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NSCLC: The BRAF/MEK Combination Safety Profile

Insights From: Roy S. Herbst, MD, PhD, Yale Cancer Center; Bruce E. Johnson, MD, Dana-Farber Cancer Institute; Mark A. Socinski, MD, Florida Hospital Cancer Institute
Published Online: Wednesday, Jan 11, 2017



Transcript:

Bruce E. Johnson, MD:
The combination was relatively well tolerated. The side effects, however, with the combination were greater than with dabrafenib monotherapy. The most frequent grade 3 and 4 toxicities that we encountered included neutropenia that we saw in about 9% of patients. We saw anemia in 5%, so there’s hematologic toxicity. We also saw weight loss in approximately 5% of the patients. And the other thing that we ended up seeing is we saw some skin cancers with it. But it turns out with the combination, you actually see fewer skin cancers associated with the treatment of the combination than you saw with dabrafenib alone. When you administer dabrafenib after a period of time, you see the upregulation of the MAP kinase pathway, which is associated with the development of the skin cancers. With dabrafenib plus trametinib, you prevent the development of the upregulation of the MAP kinase pathway, leading to a decrease in the number of skin cancers associated with the administration of dabrafenib.

Roy S. Herbst, MD, PhD: Well, most of these tyrosine kinase inhibitors will have effects on the GI system, as well as the skin. So, what you’ll have is rash, you’ll have diarrhea and other GI issues, and most of that can be managed expectantly with oral agents for the bowels and with topical agents for the skin. Certainly, if these agents are causing a response in a previously unresponsive symptomatic lung cancer, they certainly will have a role in treatment.

Mark A. Socinski, MD: From a safety perspective, the combination of dabrafenib and trametinib, like we’ve seen with many oral kinase inhibitors, is actually quite good. The vast majority of side effects are grade 1 or 2. The common ones are fever, which is a bit unusual; GI toxicity in the form of nausea, vomiting; and some anorexia. It’s very unusual to have laboratory abnormalities. There were some cases of grade 3 neutropenia that were reported, but they were only a very tiny percent. There are very few LFT abnormalities in this population. There’s a paucity of grade 3. When you look at the overall rates of grade 3 to 4 toxicity, they were really at the 2% range or less, which suggests that it’s quite safe. Even the number 1 grade 3 toxicity, fever, was, I think, in only 2% of patients. Most of it was grade 1 or 2. The grade 1 or 2 toxicities, we think are generally manageable with appropriate supportive care. So, I think, to summarize, this is a very well tolerated combination. The vast majority of patients will really have no toxicity, and a significant minority will have grade 1 or 2, but I think it’s manageable.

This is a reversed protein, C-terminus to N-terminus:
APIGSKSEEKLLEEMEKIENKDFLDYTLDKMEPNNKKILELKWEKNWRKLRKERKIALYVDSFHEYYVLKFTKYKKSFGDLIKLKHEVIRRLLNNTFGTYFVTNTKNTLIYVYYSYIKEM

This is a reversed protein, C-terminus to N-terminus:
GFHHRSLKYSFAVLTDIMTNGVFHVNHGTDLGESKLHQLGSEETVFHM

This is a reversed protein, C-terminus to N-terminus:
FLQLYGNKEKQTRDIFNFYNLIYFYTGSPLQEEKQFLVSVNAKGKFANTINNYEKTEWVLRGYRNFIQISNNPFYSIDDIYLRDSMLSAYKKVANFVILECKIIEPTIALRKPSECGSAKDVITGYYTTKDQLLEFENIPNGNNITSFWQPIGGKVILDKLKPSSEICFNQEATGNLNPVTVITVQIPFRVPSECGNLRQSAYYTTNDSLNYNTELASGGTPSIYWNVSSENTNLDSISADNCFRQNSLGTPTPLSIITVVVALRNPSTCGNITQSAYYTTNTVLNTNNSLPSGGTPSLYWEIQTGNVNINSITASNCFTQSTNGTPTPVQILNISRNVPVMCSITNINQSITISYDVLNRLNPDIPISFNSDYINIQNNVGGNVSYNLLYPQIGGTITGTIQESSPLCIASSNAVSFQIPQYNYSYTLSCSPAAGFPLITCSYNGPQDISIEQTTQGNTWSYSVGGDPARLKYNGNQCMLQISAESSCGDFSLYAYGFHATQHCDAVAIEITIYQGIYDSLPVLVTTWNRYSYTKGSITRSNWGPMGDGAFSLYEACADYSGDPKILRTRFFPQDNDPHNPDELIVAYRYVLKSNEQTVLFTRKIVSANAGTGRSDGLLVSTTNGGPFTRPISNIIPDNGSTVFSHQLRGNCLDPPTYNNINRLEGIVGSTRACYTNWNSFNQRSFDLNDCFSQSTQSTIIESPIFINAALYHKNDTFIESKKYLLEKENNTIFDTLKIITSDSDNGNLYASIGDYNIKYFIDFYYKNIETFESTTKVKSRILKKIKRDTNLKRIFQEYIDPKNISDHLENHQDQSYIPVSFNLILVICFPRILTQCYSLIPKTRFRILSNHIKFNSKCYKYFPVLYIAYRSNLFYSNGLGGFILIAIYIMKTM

Transcript Edited for Clarity
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Transcript:

Bruce E. Johnson, MD:
The combination was relatively well tolerated. The side effects, however, with the combination were greater than with dabrafenib monotherapy. The most frequent grade 3 and 4 toxicities that we encountered included neutropenia that we saw in about 9% of patients. We saw anemia in 5%, so there’s hematologic toxicity. We also saw weight loss in approximately 5% of the patients. And the other thing that we ended up seeing is we saw some skin cancers with it. But it turns out with the combination, you actually see fewer skin cancers associated with the treatment of the combination than you saw with dabrafenib alone. When you administer dabrafenib after a period of time, you see the upregulation of the MAP kinase pathway, which is associated with the development of the skin cancers. With dabrafenib plus trametinib, you prevent the development of the upregulation of the MAP kinase pathway, leading to a decrease in the number of skin cancers associated with the administration of dabrafenib.

Roy S. Herbst, MD, PhD: Well, most of these tyrosine kinase inhibitors will have effects on the GI system, as well as the skin. So, what you’ll have is rash, you’ll have diarrhea and other GI issues, and most of that can be managed expectantly with oral agents for the bowels and with topical agents for the skin. Certainly, if these agents are causing a response in a previously unresponsive symptomatic lung cancer, they certainly will have a role in treatment.

Mark A. Socinski, MD: From a safety perspective, the combination of dabrafenib and trametinib, like we’ve seen with many oral kinase inhibitors, is actually quite good. The vast majority of side effects are grade 1 or 2. The common ones are fever, which is a bit unusual; GI toxicity in the form of nausea, vomiting; and some anorexia. It’s very unusual to have laboratory abnormalities. There were some cases of grade 3 neutropenia that were reported, but they were only a very tiny percent. There are very few LFT abnormalities in this population. There’s a paucity of grade 3. When you look at the overall rates of grade 3 to 4 toxicity, they were really at the 2% range or less, which suggests that it’s quite safe. Even the number 1 grade 3 toxicity, fever, was, I think, in only 2% of patients. Most of it was grade 1 or 2. The grade 1 or 2 toxicities, we think are generally manageable with appropriate supportive care. So, I think, to summarize, this is a very well tolerated combination. The vast majority of patients will really have no toxicity, and a significant minority will have grade 1 or 2, but I think it’s manageable.

Transcript Edited for Clarity
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